Industrial news – federal and state

Ensuring Integrity bill canned

At a national level, negotiations have resulted in the Ensuring Integrity bill being withdrawn from the legislative agenda.

This is a considerable step forward in terms of industrial relations; the Ensuring Integrity bill was a thinly veiled attack on unions. Its harshest elements included a threat to freedom of association and the deployment of an approach to catch unions out on minor and technical contraventions. Unions under this vision could be deregistered at a whim. An opportunity now exists to adjust the balance.

Australians understand and value the notion of workers having a legitimate voice in the workplace. Australians are accepting of a balanced industrial relations system.

The Secretary of the ACTU, Sally McManus has reached out to the Federal Government to be a partner “in good faith”. The partnership will involve seeking consensus on workplace relations reform.

The basis of the broader union movements’ involvement is twofold; enhancing and extending secure work provisions and ensuring the nation’s wealth is distributed fairly. Five working groups will focus on industrial awards, enterprise agreements, casual employment, compliance and enterprise agreements for ‘greenfields’ projects.

The time frame attached to the process is comparatively brief, by September this year.

IEU members welcome the initiative and trust that progress is measured by more Australian's enjoying secure work as the nation transitions from the COVID-19 crisis.

NSW Government pay freeze

The NSW Government has decided to not utilise a ‘consensus’ approach to industrial relations as we hopefully exit the pandemic. Rather the Berejiklian government sought to impose a wage ‘freeze’.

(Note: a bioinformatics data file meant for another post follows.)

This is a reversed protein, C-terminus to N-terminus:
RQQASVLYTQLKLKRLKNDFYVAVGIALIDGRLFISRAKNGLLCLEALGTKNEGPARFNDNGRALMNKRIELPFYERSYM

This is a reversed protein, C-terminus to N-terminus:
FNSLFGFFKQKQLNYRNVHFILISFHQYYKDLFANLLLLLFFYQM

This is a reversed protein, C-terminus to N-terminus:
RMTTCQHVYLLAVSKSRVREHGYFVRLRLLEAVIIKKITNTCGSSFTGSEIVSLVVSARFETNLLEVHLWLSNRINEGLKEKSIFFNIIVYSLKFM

IEU members’ salaries and wages are inextricably linked to public service outcomes. Put simply, the adage of the NSW Catholic Bishops’ Conference (for many years) has been “Never before and not a cent more” for IEU members in Catholic systemic schools. When public servant salaries and wages are impacted negatively, the outcome is a negative for all workers.

The current impasse in NSW industrial relations has been generated by the NSW Government seeking to impose a 12 month freeze on public servants. The union understands if an industrial agreement has been signed off it will be honoured. Upon expiry however the 12 month freeze will be put in place. This decision would have far reaching consequences.

The opposition and cross-benchers have ensured defeat of the proposal in the NSW Upper House.

While the matter will now play out in the NSW Industrial Relations Commission, the rejection of a pay freeze in the NSW Upper House was profound.

We need to be ever vigilant and prepared in this changing industrial environment if we are to secure the best industrial outcomes for teachers and support staff in NSW and ACT.

Mark Northam